Tønder lace

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Traditional Tønder lace motif Jordbær (Strawberries)

Tønder lace is a point-ground type of handmade bobbin lace identified with the Tønder region of Denmark[1] since about 1850, although lace of many types has been made there since as early as 1650. The term is also used more broadly, to refer to any bobbin lace made in Denmark.[1]

Tønder lace was traditionally made in fine linen thread, imported from the Netherlands.[2] Since the disappearance of the very fine linen threads, it has commonly been made in cotton. It is characterized by honeycomb fillings in motifs, square tallies in the ground, and the use of a gimp, a heavy thread outlining the cloth-stitch motifs. It often had large holes in the motif, called "Copenhagen holes", which were an attempt on the part of the lacemakers to speed up production of the lace, as they strove to compete with the cheaper machine-made lace. The designs used were similar to Mechlin lace, with lots of flowers.[3]

History[edit]

Tønder lace was mainly made during the late 18th and early 19th centuries.[3] Production started in 1647 when a merchant brought lacemakers from Westphalia to Tønder to teach lacemaking to the general population. Christian IV protected the manufacture of local lace, and didn't wear any foreign lace.[2] In 1712 several lacemakers from Brabant accompanied the troops of King Frederick IV on their return from the Netherlands,[1][2] bringing new techniques. Tønder lace was a major industry, and most of the region's girls were employed in making it. Little boys, before they were strong enough to work in the fields, were also taught to make lace. In 1801 20,000 people in Tønder and the immediately surrounding area were employed making lace.[2] When machine-made lace was introduced in the late 1800s, the handmade lace industry gradually ceased to be economically important to the region. It never died out entirely though, and is still made today, mostly by hobbyists.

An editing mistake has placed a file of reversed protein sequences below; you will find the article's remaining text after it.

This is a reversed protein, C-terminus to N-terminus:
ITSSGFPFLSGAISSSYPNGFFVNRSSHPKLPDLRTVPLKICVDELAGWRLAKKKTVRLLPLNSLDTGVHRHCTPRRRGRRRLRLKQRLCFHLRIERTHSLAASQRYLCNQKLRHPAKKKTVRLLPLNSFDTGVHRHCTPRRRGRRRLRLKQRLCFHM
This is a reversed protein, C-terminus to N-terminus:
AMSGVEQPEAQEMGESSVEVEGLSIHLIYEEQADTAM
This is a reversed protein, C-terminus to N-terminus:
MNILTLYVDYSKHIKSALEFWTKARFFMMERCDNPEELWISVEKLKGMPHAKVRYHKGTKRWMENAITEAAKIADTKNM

References[edit]

  1. ^ a b c Earnshaw, Pat (February 1999). A Dictionary of Lace. Dover Publications. p. 41. ISBN 0-486-40482-X. Retrieved 2008-05-16. 
  2. ^ a b c d Palliser, Bury (1865). History of Lace. Sampson Low, Son, & Marston. pp. 249–250. ISBN 0-486-24742-2. Retrieved 2008-05-16. 
  3. ^ a b "Tondern lace". Encyclopædia Britannica (online ed.). Retrieved 2008-05-16.